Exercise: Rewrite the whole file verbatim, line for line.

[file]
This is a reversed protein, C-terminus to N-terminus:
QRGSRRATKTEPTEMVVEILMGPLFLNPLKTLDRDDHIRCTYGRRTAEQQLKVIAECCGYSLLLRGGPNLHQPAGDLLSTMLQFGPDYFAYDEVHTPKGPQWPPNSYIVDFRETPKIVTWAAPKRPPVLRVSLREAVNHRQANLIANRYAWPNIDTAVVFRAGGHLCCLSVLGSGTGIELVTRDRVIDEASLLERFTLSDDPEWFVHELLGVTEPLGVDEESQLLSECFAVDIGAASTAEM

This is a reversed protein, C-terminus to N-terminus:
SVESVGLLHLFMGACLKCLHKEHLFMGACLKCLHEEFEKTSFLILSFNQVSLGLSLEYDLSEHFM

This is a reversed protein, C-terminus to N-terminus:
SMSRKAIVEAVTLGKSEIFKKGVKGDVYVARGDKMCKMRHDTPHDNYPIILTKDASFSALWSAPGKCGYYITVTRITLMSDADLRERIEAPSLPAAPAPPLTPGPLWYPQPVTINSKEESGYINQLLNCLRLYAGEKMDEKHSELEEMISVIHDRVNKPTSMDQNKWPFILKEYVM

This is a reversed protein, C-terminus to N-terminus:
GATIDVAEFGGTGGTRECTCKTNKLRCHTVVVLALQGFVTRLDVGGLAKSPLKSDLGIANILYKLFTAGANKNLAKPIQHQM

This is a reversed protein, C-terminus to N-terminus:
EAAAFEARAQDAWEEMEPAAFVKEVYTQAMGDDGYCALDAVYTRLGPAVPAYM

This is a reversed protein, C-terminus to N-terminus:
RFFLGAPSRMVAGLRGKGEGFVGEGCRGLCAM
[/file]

This is a reversed protein, C-terminus to N-terminus:
QRGSRRATKTEPTEMVVEILMGPLFLNPLKTLDRDDHIRCTYGRRTAEQQLKVIAECCGYSLLLRGGPNLHQPAGDLLSTMLQFGPDYFAYDEVHTPKGPQWPPNSYIVDFRETPKIVTWAAPKRPPVLRVSLREAVNHRQANLIANRYAWPNIDTAVVFRAGGHLCCLSVLGSGTGIELVTRDRVIDEASLLERFTLSDDPEWFVHELLGVTEPLGVDEESQLLSECFAVDIGAASTAEM

This is a reversed protein, C-terminus to N-terminus:
SVESVGLLHLFMGACLKCLHKEHLFMGACLKCLHEEFEKTSFLILSFNQVSLGLSLEYDLSEHFM

This is a reversed protein, C-terminus to N-terminus:
SMSRKAIVEAVTLGKSEIFKKGVKGDVYVARGDKMCKMRHDTPHDNYPIILTKDASFSALWSAPGKCGYYITVTRITLMSDADLRERIEAPSLPAAPAPPLTPGPLWYPQPVTINSKEESGYINQLLNCLRLYAGEKMDEKHSELEEMISVIHDRVNKPTSMDQNKWPFILKEYVM

This is a reversed protein, C-terminus to N-terminus:
GATIDVAEFGGTGGTRECTCKTNKLRCHTVVVLALQGFVTRLDVGGLAKSPLKSDLGIANILYKLFTAGANKNLAKPIQHQM

This is a reversed protein, C-terminus to N-terminus:
EAAAFEARAQDAWEEMEPAAFVKEVYTQAMGDDGYCALDAVYTRLGPAVPAYM

This is a reversed protein, C-terminus to N-terminus:
RFFLGAPSRMVAGLRGKGEGFVGEGCRGLCAM